The law allows claimants to bring a tribunal complaint outside the usual three-month time limit if they can show that it amounted to “conduct extending over a period”. In Moore Stephens LLP v Parr, the Employment Appeal Tribunal (EAT) held that the demotion of an equity partner was not a continuing act extending over a period, but rather a one-off decision with continuing consequences.
Mr Parr was an equity partner at Moore Stephens LLP, a firm of accountants. The members’ agreement set the normal retirement age for all partners at 60, although the managing partner could extend the date in the event that a relevant business need was identified.
Although Mr Parr’s normal retirement date should have been 30 April 2018, it was agreed in October 2017, in a deed which set out the terms of his continuing involvement, that he could stay on for two years beyond his normal retirement date but only as an ordinary (i.e. non-equity) partner. In September 2018, Mr Parr found out that the business was going to be sold, and in December, was told that he was not entitled, as a non-equity partner, to a share in the proceeds of the sale.
He brought a claim for direct age discrimination in January 2019, alleging losses in relation to the proceeds of sale as a result of his demotion from equity partner.
Although this was outside the three-month time limit for lodging a claim under section123(1)(a) of the Equality Act 2010, Mr Parr argued that the claim related to “conduct extending over a period” (also known as a continuing act) under section 123(3)(a) and had been ongoing when the claim was filed.
Section123(1)(a) states that claims have to be brought within three months starting with the date of the act to which the complaint relates.
Section 123(3)(a) states that for the purposes of this section “conduct extending over a period is to be treated as done at the end of the period”. In other words, time does not start to run until the discriminatory conduct comes to an end.
The judge found that, as a result of the rule in the partners’ agreement, Mr Parr was demoted on 30 April 2018, and was still in that demoted role when he presented his claim.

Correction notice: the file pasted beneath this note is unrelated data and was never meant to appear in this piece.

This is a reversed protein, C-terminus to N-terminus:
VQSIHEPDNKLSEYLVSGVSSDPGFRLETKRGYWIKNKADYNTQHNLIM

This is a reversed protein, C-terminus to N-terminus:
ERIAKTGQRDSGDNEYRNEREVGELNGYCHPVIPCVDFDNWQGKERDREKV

While this rule continued, she held that it was a continuing act and a continuing state of affairs which resulted in less favourable treatment because Mr Parr had reached the age of 60. As such, his claim was in time.
The company appealed, arguing that that claim was about the continuing consequences of a one-off act as opposed to the continuing operation of a discriminatory rule or practice.
Upholding the appeal, the EAT held that the effect of the change from equity to non-equity partner was a one-off and permanent alteration to Mr Parr’s status as a member of the LLP and the alleged losses derived from that event.
It also found that the rule in the partners’ agreement allowed for the exercise of discretion as to whether an equity partner could remain in their role after the age of 60, and that the decision not to allow Mr Parr to do so was not therefore the continuing application of a rule, but a one-off decision.
As the agreement which took effect on 30 April 2018 had fundamentally and permanently changed the nature of the relationship between Mr Parr and Moore Stephens LLP, the EAT concluded that it “is properly to be considered an act which had continuing consequences, rather than conduct which extended over a period. It was a specific one-off decision on the particular facts of the Claimant’s case, not the application of a rule in accordance with which multiple decisions were taken from time to time… or the continuous application of a policy, rule, scheme or practice…”.
There was therefore no “conduct extending over a period” in respect of the complaint beyond the date at which the change took effect for the purpose of section 123 of the Equality Act, and the claim was out of time.